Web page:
For many, just the thought of travelling to Africa is enough to send them scurrying under their bed with fear.
We’ve all heard the horror stories. Africa is a daunting and challenging place to travel to.
But, it is one of the most rewarding travel experiences you will ever have.
There is no place on earth like Africa, and if you can tame those monsters that hide in your shadows then it is so worth you investing time and money travelling on this unique and vast continent.
I was a little scared when we decided we were going to travel Africa independently.
The tours sounded safe and comfortable, but we really wanted more of an authentic experience.
With this came a certain amount of fear. But my fears were alleviated as soon as we touched ground.
After almost five months of catching local transport, camping, and spending a lot of time with the locals, we had no dangerous or horror stories to speak of – only challenging journeys, warm friendships made, and one out of the ordinary case of tick bite fever.
Africa Travel Safety Tips
Behaviour / Appearance Safety Tips
- As with any place you visit, act confidently and always be friendly. You don’t want to invite trouble your way. Africans are really friendly, there is no reason you can’t return their beaming smiles and chat with them.
- Do not wear any flashy jewellery. Look like a budget traveller. Never talk to Africans about money and how much you have. Try not to carry a lot of money on you and keep it well hidden.
- Ladies – there will be many local men that will want to chat you up, these are really young, cool, good looking men. It is so easy to be charmed by them. Just be careful. We all know that Africa and AIDS, unfortunately, go hand in hand with each other. That’s all I’m saying.
- We found the locals really aggressive in Tanzania. They will crowd you and pull at you in order to get you to buy from them etc. Just be really firm and confident with them from the word go. Avoid conversation and eye contact. Just a curt nod of the head and move on.
Destination Safety Tips
- Choose your destination wisely. Always check your government’s advisory warnings. Know your own comfort level and be prepared for any dangers you may encounter. I personally would not go to places that are currently involved in acts of war or aggression. For me, it is just not worth it.
- Try to avoid walking around at night. Unless you are in big cities and with people. I would just stick to the campsites/hostels/hotels, or if you do, don’t be rolling drunk or by yourself.
- Know the area you are in. Just in case there are wild animals, you don’t want to be unknowingly walking around in their home at night time (or day for that matter). We stayed at St Lucia, one of my favorite South African towns, but a place where hippos freely wandered the streets at night.
- The only place I was really scared was Johannesburg, but that was because I had heard a lot of horror stories. Nothing happened to us. Make sure you are aware of where it is safe to go and where it is not.The second time I went there I had my brother, who lived there for awhile, to look out for me and take me to the safe areas. If you can spend time with local people you know and trust who know the area like this then hang out with them. It will ease your mind and allow you to see the good side of the destination. Or if you are that concerned then perhaps join a tour of these certain areas.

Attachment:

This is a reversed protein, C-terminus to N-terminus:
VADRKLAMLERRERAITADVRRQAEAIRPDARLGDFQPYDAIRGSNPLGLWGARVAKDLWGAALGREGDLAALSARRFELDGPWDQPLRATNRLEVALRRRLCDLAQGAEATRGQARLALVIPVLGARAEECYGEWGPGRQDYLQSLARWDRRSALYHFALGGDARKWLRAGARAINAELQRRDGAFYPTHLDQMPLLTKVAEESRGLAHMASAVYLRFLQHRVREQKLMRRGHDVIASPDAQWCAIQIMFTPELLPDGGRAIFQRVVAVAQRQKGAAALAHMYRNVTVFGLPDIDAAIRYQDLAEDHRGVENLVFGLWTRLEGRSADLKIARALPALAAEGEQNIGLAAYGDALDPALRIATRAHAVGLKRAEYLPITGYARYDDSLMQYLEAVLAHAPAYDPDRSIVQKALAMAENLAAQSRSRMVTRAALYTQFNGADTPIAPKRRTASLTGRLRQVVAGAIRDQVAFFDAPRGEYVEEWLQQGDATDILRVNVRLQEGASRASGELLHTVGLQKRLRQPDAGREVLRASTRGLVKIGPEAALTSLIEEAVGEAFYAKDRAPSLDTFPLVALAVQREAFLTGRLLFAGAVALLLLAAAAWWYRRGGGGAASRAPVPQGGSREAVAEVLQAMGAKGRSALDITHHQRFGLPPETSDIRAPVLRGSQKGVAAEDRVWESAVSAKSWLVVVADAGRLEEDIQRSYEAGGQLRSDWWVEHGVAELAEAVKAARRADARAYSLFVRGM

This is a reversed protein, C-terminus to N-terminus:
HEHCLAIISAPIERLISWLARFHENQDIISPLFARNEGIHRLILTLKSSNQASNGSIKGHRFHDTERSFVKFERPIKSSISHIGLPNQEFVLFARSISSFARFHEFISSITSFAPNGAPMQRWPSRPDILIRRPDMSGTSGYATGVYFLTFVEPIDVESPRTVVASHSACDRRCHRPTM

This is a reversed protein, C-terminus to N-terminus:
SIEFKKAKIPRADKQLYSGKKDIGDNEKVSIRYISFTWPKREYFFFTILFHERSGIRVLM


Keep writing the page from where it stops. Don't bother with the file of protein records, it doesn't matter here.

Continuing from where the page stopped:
Driving in Africa Safety Tips
- Hiring a car is a fantastic way to see certain parts of Africa, especially the Game Parks. Make sure you understand the road rules and take care.
- You will have plenty of cars, trucks and other vehicles overtaking at any moment, blind corners or not. I always honk my horn several times when approaching a blind corner to warn anyone coming opposite to stay on their side of the road until I pass.
- When in the game parks keep your windows rolled up when you get close to the wild animals. Yes, they could jump in there. Only get out of your car at the designated rest areas and still keep your five senses heightened.
- If you come face to face with an elephant and he starts flapping his ears, that is your cue to reverse a bit and give him his space. And if he charges then let’s hope you can drive like Michael Schumaker.
- If you have to catch public transport i.e mini-vans, pick ups, never sit in the front seat/cabin. It is commonly known as the Death Seat. Take the squashy back options – it is safer.
Health In Africa Safety Tips:
- Make sure that you get the recommended vaccinations before you arrive in Africa. You will need Yellow Fever and may not be allowed to enter your own country upon return if you have not had it.
- Carry your vaccination booklet with you as you will need a lot of vaccinations and won’t remember when you had it or when you need a booster. You’ll need to show it to prove you have had your yellow fever vaccination as well.
- Do you have malaria pills? Probably something you should have. Although they generally just mask the symptoms rather than prevent them. My brother still got malaria even while taking them and was holed up in a small, dusty cabin on Lake Malawi for three months. He was happy enough, as the World Cup Soccer was on so he could watch all the matches.
- Some have ugly side effects so choose wisely. We didn’t have any problems with Doxycycline, although it can make you more sensitive to the sun. They came in handy for me when I contracted Tick Bite Fever. They are an antibiotic so they helped clear it up.
- Watch out when swimming in stagnant water (particularly in Malawi) where you can get Bilharzia. Check with the locals they will tell you if it is okay to swim or not.
- Don’t go hiking mountains in the heat of a Malawian 40 degree day. You will feel like you are about to die from heat stroke – really stupid move.
- We ate plenty of food from local vendors and street food and never got sick. Go for it! Choose places that are well frequented by locals.